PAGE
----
April 17, 2014

Edgerton debates intermodal wastewater funding

Corbin H. Crable
chcrable@gardnernews.com

Although plans to construct the intermodal facility and logistics park continue to come to fruition, Edgerton City Council members are still discussing how to fund wastewater improvements related to the project.

Since wastewater improvements are not eligible for funding through the Kansas Intermodal Revolving Fund (KIRF), local and state officials for months have been in talks on how to pay for sewer lines that would service the new facility. Instead, council members, at the governing body’s Oct. 21 work session, talked about the possibility of issuing General Obligation Bonds in excess of $1 million to fund Stage 1 wastewater improvements. During Stage 1 of the wastewater project, a main would be directed from Edgerton’s sewer plant to the intermodal facility itself. According to the project agreement between the city of Edgerton, The Allen Group and BNSF, the wastewater improvements will take place throughout six stages and cost a total of $60 million.

After paying for the improvements using General Obligation Bonds, that debt would be paid off using the city’s Public Infrastructure Fund. The sources of those funds, meanwhile, come from city sales taxes, excise taxes and tax abatement origination fees, among others. The city is obligated to deposit funds in the PIF as established in the city’s finance plan, according to a memo from City Administrator David Dillner.

If, for any reason, the city issues General Obligation Bonds and there are insufficient funds in the Public Infrastructure Fund, the city must use revenue from the General Fund or raise taxes.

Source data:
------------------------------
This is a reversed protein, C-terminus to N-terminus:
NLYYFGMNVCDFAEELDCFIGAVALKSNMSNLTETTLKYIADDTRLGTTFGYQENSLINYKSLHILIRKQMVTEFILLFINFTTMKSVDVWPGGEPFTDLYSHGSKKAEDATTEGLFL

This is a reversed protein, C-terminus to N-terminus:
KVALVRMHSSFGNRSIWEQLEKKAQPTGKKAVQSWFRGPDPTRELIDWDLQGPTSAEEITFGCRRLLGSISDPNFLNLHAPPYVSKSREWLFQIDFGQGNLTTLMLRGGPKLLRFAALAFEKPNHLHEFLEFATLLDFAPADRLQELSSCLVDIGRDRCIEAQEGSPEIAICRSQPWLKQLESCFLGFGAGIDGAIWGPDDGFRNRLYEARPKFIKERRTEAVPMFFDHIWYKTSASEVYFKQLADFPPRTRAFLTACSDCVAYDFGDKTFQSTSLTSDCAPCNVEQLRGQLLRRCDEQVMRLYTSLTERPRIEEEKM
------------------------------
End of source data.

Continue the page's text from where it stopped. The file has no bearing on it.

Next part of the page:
“But the likelihood of having insufficient funds is very unlikely,” said Scott

Anderson of Kutak Rock LLP, the law firm assisting the city throughout the planning stages of the intermodal. “You could try to issue special obligation debt, but in this market that would be difficult. You also could issue revenue bonds, but those would be more expensive than General Obligation Bonds.”
General Obligation Bonds would be the cheapest financing option for the city, Anderson said.

In addition, according to a memo from Kutak Rock, the Kansas Department of Transportation (KDOT) has requested that the city establish a reserve fund within the Public Infrastructure Fund, which would require the city to set aside a certain amount of money to make IRF payments. The amount of payments has yet to be determined, but the city would not be able to use those reserve funds to make general obligation payments.

Anderson said he is optimistic that Kutak Rock and the city will be able to get KDOT to agree on giving IRF payments and general obligation payments equal parity, which means payments will be made on a pro-rate basis if insufficient funds are available to make IRF and general obligation payments.

The city and Kutak Rock will continue talks with KDOT regarding funding for wastewater improvements.

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